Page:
Paul Schrader makes movies about men who find both comfort and pain in the repetition of their daily routines, from Robert De Niro's Travis Bickle in Taxi Driver to Ethan Hawke's Reverend Ernst Toller in First Reformed. The same is true of Joel Edgerton's Narvel Roth, the devoted horticulturist at the center of Schrader's newest film, Master Gardener.
The drama is the final installment in Schrader's "Man in a Room" Trilogy, and much like its predecessors, 2018's First Reformed and 2021's The Card Counter, Master Gardener revolves around a man with a tortured past who wonders if he can be forgiven for the mistakes he's made. Narvel makes sense as the latest addition to Schrader's coterie of similarly disciplined but restless anti-heroes: A former white supremacist living in Witness Protection who is strictly dedicated to his profession.
Just because Schrader, who received a Best Original Screenplay nomination for First Reformed, has an affinity for writing men with strict routines doesn't mean the filmmaker is as set in his ways. When asked how his creative process has evolved over the last 50 years, Schrader says, "It's gotten freer. It's gotten better."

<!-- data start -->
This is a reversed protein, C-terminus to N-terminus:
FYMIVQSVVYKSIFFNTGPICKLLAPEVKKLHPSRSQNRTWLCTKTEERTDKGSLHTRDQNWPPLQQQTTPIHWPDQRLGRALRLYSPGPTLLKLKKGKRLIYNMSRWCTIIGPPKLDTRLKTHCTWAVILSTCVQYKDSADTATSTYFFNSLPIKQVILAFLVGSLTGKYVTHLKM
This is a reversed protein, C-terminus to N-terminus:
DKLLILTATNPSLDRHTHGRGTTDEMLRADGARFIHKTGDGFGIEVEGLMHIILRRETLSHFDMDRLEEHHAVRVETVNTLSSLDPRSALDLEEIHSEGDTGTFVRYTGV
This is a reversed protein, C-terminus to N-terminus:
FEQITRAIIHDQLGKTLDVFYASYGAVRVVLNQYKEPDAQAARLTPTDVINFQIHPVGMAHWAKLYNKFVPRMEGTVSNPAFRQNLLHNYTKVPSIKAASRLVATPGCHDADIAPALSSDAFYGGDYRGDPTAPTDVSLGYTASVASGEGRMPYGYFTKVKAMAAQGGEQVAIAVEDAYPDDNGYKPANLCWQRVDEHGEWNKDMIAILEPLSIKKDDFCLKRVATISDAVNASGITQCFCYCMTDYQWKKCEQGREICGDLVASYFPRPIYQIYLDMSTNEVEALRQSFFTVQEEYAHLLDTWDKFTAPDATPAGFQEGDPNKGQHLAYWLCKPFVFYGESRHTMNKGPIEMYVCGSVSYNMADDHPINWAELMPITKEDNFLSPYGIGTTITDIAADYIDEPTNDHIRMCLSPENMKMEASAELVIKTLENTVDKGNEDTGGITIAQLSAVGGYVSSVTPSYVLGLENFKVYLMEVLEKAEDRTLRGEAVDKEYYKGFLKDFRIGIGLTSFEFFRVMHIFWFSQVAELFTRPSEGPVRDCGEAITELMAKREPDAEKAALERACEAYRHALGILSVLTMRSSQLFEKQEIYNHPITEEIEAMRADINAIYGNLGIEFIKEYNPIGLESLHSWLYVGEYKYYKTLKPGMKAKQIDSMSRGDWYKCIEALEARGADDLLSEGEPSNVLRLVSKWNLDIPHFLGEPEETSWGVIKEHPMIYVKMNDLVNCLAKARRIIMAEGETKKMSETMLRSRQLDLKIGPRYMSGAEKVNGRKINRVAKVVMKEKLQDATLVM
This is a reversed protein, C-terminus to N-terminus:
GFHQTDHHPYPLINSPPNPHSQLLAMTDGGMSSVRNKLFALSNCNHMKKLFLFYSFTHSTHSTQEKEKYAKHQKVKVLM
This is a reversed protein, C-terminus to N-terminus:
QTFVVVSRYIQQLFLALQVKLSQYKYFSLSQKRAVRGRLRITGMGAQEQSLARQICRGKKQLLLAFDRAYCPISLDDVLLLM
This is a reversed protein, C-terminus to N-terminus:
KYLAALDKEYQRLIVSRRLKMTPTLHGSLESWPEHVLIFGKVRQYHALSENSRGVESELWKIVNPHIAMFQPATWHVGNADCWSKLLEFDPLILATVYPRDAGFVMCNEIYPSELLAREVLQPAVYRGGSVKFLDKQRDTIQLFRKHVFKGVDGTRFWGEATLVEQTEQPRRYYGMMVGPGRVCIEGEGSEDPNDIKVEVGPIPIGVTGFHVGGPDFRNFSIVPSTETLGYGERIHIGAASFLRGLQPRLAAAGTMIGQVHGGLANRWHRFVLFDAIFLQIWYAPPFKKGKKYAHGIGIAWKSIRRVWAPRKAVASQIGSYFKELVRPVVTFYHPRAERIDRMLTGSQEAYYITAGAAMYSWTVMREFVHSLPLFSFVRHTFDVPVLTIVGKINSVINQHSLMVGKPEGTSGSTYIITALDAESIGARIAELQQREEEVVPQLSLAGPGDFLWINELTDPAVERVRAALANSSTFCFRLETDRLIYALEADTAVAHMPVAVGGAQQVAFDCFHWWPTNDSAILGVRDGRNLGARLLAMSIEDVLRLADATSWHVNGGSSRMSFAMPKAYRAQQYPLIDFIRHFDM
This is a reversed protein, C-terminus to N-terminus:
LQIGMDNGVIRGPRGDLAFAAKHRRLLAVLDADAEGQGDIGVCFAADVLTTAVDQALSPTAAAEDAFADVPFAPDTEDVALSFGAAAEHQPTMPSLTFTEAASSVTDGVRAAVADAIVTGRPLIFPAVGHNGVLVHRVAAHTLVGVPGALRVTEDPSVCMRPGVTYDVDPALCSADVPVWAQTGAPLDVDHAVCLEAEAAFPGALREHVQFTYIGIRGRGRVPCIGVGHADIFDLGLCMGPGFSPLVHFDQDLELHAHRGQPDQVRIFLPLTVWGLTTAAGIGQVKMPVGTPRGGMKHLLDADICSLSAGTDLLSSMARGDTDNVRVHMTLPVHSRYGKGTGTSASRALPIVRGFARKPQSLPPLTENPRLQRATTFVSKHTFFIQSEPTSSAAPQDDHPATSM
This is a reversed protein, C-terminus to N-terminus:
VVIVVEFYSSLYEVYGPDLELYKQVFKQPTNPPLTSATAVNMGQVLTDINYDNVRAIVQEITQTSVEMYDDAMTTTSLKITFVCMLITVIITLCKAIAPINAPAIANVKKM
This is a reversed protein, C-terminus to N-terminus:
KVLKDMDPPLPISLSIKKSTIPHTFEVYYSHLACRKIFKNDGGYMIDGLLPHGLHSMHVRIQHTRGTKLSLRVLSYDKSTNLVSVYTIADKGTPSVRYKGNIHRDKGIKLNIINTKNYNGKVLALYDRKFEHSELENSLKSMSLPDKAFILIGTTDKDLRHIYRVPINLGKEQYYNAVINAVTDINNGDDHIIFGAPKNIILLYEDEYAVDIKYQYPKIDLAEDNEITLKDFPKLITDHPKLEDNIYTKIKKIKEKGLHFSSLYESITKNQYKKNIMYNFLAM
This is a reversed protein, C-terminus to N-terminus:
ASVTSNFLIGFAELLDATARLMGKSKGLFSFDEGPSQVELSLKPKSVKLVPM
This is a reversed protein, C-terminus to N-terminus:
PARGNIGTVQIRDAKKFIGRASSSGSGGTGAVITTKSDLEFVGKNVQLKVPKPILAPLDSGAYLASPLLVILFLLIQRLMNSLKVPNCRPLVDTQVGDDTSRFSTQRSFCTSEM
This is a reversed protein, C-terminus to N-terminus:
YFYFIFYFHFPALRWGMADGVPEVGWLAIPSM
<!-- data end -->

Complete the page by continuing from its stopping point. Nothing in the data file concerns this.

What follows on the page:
"Having done this for decades, I've figured out what I don't need," he explains. "So much money is wasted in Hollywood because directors are indecisive about what they need, and that's usually because they’ve gotten burnt in the past. At one point or another, they've thought, 'Oh, we don’t need this scene,' and then it turns out that they did need that scene."
"The tendency many have when they're directing now seems to be, 'Let's fill up our plate,'" Schrader says. "'So what if 25 percent of the food goes in the waste can?'"
It's clear in both the films that he makes and the movies that he loves that Schrader has no interest in waste. Below, he shares with A.frame the five films that have most influenced him as a writer and director.
Written and Directed by: Ingmar Bergman
Through a Glass Darkly made me realize that films could be serious art. At the time, I was a student at Calvin College, which was also a seminary, and movies were not allowed by the church. But it was the '60s then and things were changing, you know? There was a cinema in town that had all sorts of Russ Meyer-esque softcore programming and the owner wasn't doing very well, so he thought, "Well, I'm gonna program a month of Ingmar Bergman films for all the college students," and it caught fire.